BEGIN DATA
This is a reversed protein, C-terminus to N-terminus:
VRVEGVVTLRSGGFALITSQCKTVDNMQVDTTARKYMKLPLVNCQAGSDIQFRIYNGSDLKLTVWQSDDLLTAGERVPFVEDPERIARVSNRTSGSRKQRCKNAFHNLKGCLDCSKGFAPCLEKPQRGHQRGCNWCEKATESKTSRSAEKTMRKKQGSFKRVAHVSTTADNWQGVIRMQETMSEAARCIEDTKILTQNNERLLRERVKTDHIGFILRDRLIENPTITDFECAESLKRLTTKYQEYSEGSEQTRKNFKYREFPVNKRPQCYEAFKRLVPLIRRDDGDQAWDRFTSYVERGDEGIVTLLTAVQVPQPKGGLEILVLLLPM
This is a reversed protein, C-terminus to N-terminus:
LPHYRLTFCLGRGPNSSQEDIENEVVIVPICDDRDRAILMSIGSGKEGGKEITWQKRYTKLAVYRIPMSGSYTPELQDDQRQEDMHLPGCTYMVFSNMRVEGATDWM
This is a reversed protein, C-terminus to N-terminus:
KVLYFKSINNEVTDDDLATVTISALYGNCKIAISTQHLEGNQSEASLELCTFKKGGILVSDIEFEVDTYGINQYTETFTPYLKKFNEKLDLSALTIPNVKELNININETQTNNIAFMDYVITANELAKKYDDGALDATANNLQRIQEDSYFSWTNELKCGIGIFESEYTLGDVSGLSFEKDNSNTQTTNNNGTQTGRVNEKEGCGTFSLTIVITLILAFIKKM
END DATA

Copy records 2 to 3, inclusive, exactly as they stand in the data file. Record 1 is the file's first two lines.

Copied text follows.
This is a reversed protein, C-terminus to N-terminus:
LPHYRLTFCLGRGPNSSQEDIENEVVIVPICDDRDRAILMSIGSGKEGGKEITWQKRYTKLAVYRIPMSGSYTPELQDDQRQEDMHLPGCTYMVFSNMRVEGATDWM
This is a reversed protein, C-terminus to N-terminus:
KVLYFKSINNEVTDDDLATVTISALYGNCKIAISTQHLEGNQSEASLELCTFKKGGILVSDIEFEVDTYGINQYTETFTPYLKKFNEKLDLSALTIPNVKELNININETQTNNIAFMDYVITANELAKKYDDGALDATANNLQRIQEDSYFSWTNELKCGIGIFESEYTLGDVSGLSFEKDNSNTQTTNNNGTQTGRVNEKEGCGTFSLTIVITLILAFIKKM